You're speaking with Dr. Michael Salkin. Welcome to JustAnswer. I'm currently typing up my reply.
I regret that my state board of veterinary examiners doesn't allow me to speak to customers by phone in this venue but other experts in this category may be able to assist you in this regard. Please let me know if you'd like another expert to do so and I'll opt out of this conversation. Please stay in the conversation if you wish.
Yes, your macaw should see an avian vet. Please see here: theparrotsocietyuk.org/veterinaryadvice/avian-vets/ Ectoparasites such as mites and lice aren't commonly the cause of how he looks. Moulting, self-mutilation, and infections (bacterial, fungal, and viral such as the circovirus of psittacine beak and feather disease) need to be considered and tested for. The avian vet will need a history of when your macaw began looking as he does, what part of his body lost feathers initially, your macaw's diet, and whether or not you've seen him preening excessively.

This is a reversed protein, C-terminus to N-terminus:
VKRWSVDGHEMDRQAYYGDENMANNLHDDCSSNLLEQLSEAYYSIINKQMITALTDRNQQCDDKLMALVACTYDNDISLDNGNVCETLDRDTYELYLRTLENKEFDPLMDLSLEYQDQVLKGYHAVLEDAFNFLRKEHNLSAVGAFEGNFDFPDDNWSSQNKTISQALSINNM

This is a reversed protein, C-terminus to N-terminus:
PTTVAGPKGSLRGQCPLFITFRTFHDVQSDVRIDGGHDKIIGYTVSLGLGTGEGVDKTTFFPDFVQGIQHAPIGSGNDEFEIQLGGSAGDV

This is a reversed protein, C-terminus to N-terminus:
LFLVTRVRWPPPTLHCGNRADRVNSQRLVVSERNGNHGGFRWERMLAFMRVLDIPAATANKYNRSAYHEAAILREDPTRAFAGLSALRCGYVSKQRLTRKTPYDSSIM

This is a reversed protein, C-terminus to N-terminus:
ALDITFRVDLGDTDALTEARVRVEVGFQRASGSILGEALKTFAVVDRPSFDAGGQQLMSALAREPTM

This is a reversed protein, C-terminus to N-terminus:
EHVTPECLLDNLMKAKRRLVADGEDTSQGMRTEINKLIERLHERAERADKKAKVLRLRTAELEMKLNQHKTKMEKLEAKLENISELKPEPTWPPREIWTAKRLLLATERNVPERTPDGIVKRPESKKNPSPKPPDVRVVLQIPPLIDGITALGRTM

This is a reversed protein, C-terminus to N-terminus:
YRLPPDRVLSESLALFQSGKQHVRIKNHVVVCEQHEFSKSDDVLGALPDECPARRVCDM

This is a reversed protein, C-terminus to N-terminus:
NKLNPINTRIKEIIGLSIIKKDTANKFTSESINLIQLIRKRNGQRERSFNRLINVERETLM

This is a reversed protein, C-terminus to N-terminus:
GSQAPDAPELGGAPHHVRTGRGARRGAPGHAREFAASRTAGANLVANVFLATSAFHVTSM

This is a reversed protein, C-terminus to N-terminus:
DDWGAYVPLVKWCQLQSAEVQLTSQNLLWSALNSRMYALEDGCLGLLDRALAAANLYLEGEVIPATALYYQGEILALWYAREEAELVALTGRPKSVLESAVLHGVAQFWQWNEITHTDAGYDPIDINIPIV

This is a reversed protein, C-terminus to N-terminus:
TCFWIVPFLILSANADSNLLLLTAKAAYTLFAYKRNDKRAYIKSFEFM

I regret that I can't be more specific for you from here. I, too, would need to take a thorough history and perform a thorough physical exam on your macaw including blood and urine tests and cultures of feather follicles and specialized serological testing. Please respond with further questions or concerns if you wish.
You don't. The avian vet collects droppings and urine from him, draws blood from a vein, a perhaps cultures a feather follicle. While he's at the vet, his beak and claws can be clipped for you. Because he's new to you, it's a good time to have him throughly examined even if he didn't look so scraggly. Please continue our conversation if you wish.
He'll need to be transferred into a carrying cage available in pet/agricultural merchant stores.
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